Hegel, in accord with western philosophy up until Heidegger, generally avoids the challenge of awareness and as such Hegel suggests that a foundation of science is thought reflecting upon itself, and that the knowing subject can not intrude on the known and that categories are no mere determination of reflection, but rather they claim to grasp the order of reality in the form of a statement. Hegel remains trapped within conceptualisation and this is both a strength and weakness, though I would suggest we new more subtle ways of being able to both appreciate and tease out the implications in Hegel’s method and system. Let us now address the question of contradiction within Hegel’s system more directly. The beginning of the Logic poses the essential problems of the Hegelian logic: the beginning with the idea of Being, the identity of it with Nothing, and the synthesis of the two opposed ideas of Being and Nothing, called Becoming. For Hegel, it is here science must begin. It must be pointed out though that the starting point for Hegel’s method is thinking’s relationship to pure being; as they are mirrors of each other. Pure being is the logical beginning and in and of itself does not exist, it is a device of pure abstraction. This foundation is self-evident for Hegel, ‘the ground, the reason, why the beginning is made with pure being is the pure science of logic is directly given in the science itself’ (Hegel, 1969, 72). Pure being though does not exist in isolation, as Hegel observes,

As yet there is nothing and there is to become something. The beginning is not pure nothing, but a nothing from which something is to proceed...the beginning contains both being and nothing, unity of being and nothing, or is non-being — at the same time being (Hegel, 1969, 73).

Or furthermore, ‘what the truth is, is neither Being nor Nothing, but on the contrary, that Being does not now pass over into Nothing nor Nothing into Being, but rather has already passed over’ — a transition, accordingly, which has taken place already. Being and Nothing exist solely as passing over or transition itself, as Becoming (Gadamer, 1971, 89). Thus Being and Nothing are more to be treated as analytic moments in the concept of Becoming...However, by virtue of their undifferentiatedness, Being and Nothing are only different in the pure and full content of the concept of Becoming.

As Hegel remarks,

‘One has acquired great insight when one realizes that being and non-being are abstractions without truth and that the first truth is Becoming alone’ (XIII 306).

In this elucidation Hegel has captured the essence of the germ that gives birth to western post-enlightenment thinking and the modern project; ‘there is nothing and there is to become something’, being is becoming. Being is becoming is the essence of western thinking that informs our experience of our selves and the world. This notion of the self is becoming, which is the Promethean urge, and is the resultant initiation of activity to overcome the pain of contradiction. ‘Ought’ is the Promethean desire. For Hegel, the truth of being is becoming.

Hegel begins to develop his speculative logic systematically...pure being is in relationship to nothing and yet nothing is something. Nothing is not simply nothing. To think of nothing is to think of something (ie. nothing) and in thinking of nothing we are thinking of the indeterminate so ‘nothing is, therefore, the same determination or rather absence of determination, and thus altogether the same as, pure being’ (Hegel, 1969,82). It is this something of nothing that creates the contradictory tension which gives rise to becoming. If it already existed, if it was already determined, then it would not be pure being at all. So for Hegel,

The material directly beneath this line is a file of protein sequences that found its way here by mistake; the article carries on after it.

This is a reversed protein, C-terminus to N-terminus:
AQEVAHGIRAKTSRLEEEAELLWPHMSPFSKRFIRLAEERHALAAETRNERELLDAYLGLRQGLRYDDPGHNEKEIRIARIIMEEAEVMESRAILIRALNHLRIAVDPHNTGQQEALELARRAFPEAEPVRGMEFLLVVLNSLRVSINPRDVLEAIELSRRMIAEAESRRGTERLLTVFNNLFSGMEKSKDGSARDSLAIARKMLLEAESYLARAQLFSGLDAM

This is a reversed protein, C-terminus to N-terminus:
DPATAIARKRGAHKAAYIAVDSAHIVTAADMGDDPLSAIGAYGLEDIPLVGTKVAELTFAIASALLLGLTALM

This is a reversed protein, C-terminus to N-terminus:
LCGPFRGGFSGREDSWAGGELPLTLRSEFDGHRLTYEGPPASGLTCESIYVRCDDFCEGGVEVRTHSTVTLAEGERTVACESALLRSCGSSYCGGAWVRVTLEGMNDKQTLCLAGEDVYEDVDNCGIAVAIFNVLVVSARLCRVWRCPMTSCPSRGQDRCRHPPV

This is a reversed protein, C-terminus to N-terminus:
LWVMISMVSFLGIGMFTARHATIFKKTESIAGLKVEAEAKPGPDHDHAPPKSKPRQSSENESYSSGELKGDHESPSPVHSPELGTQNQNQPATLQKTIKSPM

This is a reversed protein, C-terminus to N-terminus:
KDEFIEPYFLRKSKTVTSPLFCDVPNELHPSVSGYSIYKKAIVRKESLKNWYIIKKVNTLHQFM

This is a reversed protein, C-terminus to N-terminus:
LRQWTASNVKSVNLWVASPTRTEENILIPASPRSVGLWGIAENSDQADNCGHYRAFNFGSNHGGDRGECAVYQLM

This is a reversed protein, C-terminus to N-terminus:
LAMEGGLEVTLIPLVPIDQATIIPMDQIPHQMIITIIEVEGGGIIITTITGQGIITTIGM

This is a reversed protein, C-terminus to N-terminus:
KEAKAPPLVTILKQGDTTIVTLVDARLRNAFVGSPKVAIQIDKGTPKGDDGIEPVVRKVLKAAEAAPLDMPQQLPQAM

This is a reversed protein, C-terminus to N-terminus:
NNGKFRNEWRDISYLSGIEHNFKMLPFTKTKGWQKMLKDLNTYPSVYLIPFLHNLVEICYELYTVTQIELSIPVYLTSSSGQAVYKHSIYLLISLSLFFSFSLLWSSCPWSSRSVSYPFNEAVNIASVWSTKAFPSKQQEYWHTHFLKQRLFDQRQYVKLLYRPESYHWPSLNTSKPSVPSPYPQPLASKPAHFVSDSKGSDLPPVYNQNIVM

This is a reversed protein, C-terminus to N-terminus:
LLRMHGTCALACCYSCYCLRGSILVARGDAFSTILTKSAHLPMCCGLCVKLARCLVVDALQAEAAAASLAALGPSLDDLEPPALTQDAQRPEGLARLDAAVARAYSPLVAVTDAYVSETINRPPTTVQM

the negative is equally a positive; whatever is contradicted is not reduced to a zero, to an abstract nothingness, but essentially to the negation of its particular concrete; in other words such a negation is not a complete negation but the negation of the determinate thing which is being dissolved, and therefore a determinate negation. The result being a determinate negation has a content; it is a new concept, having been enriched by its contains the other but is also more than the other, it is their unity (Hegel, 1969, 69).

It is through comments like these that we can usefully characterise Hegel’s dialectic method as a triad between the thesis, anti-thesis and synthesis, that moves from the abstract to the concrete and unfolds towards the absolute. The creative dynamic underpinning Becoming (or the synthesis) is the negation, which is the contradiction implicit in being. This comprehension of being can only arise if nothing is treated as a thing. Treating nothing can only be a thing if the self is treated as a thing and not a process. Hegel’s understanding of nothing is fundamentally grounded in his view of the self, thus his nothing is a relative nothingness. That is, the self can know nothing and/or itself.

For Hegel, it is from these basic premises that categories begin to determine, that is, the most abstract works itself up to the concrete. This process for Hegel is a mirror of being’s movement searching for the Absolute. For Hegel, contradiction is the force that drives this process. For Hegel contradiction is not a logical but an ontological category for,

contradiction is the root of all movement and vitality. It is only in so far as something has a contradiction within it that it moves, has an urge and activity (Hegel, 1972, 439).

Implicit within an ontological understanding of contradiction are the possibilities for negation and overcoming of negation which ‘are constitutive of the movement of understanding’ (Hartmann, 1988, 273). In other words, contradiction is the source of our coming to know ourselves and the world and it is the force underpinning this process.